became apparent early in the season, empha­
sized the need for more adequate farm stor­
age facilities if farmers were to take full
advantage of the government price-support
program. Therefore, the A. & M. experiments
last year were designed to develop safe meth­
ods of storing sorghum grain on the farm. The
results of last year’s tests, while not conclu­
sive, do serve as a guide for storing sorghum
grain in 1950.
The work in 1949 was conducted at the
Beeville Station. In the tests research workers
used seven steel bins and four wooden bins,
ranging in capacity from 1,000 to 2,740
bushels, plus two temporary-type bins and
four small underground pits of 50 bushels
capacity each. Some of the bins were painted
white and others aluminum to determine the
effect, if any, of the color of the bin wall on
storage temperature. False floors were installed
in two of the bins to test the practicability of
drying the grain in the bin. In July 1949, all
of the bins and pits were filled with Martin
variety grain sorghums. Moisture content of
the grain ranged from 10 to 18 percent.
A summary of the experiments reveals sev­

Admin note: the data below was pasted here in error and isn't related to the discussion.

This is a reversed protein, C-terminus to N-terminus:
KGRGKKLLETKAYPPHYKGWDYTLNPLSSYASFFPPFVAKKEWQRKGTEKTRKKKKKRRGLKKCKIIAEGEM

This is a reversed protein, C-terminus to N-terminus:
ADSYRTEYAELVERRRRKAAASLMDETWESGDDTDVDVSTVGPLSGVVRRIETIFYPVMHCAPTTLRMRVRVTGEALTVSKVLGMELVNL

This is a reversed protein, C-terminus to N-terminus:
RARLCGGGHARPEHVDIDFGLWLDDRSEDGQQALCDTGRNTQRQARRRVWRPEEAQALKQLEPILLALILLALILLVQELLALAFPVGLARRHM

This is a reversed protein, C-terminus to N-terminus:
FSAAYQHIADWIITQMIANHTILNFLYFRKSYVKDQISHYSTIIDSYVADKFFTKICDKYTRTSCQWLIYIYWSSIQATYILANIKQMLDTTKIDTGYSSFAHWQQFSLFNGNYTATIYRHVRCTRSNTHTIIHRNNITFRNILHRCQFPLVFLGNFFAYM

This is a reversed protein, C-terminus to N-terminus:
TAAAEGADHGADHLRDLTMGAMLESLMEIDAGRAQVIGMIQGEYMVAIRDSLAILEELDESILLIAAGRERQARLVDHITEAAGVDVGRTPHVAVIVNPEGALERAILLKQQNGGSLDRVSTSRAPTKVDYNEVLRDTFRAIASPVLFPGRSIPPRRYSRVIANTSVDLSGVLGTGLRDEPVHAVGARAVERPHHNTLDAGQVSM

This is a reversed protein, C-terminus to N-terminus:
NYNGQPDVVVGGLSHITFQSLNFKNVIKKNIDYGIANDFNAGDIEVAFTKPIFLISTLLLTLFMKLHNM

eral significant facts regarding storing of
grain sorghums in the Gulf Coast area.
Sorghum grain with a moisture content of
more than 12 percent at time of storing did
not keep satisfactorily in the Gulf Coast area
without additional drying while in storage.
Grain with such a moisture content became
excessively hot during the storage period, and
it was necessary to turn it to prevent overheat­
ing. Even with this precaution, the grain was

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AGRICULTURAL NEWS LETTER

"caked” in several places and the grade re­
duced materially.
Insect activity was found to increase
rapidly with a rise in moisture content, and
insect control became difficult when moisture
exceeded 12 percent. In the bins where grain
of 10- to 12-percent moisture was stored, in­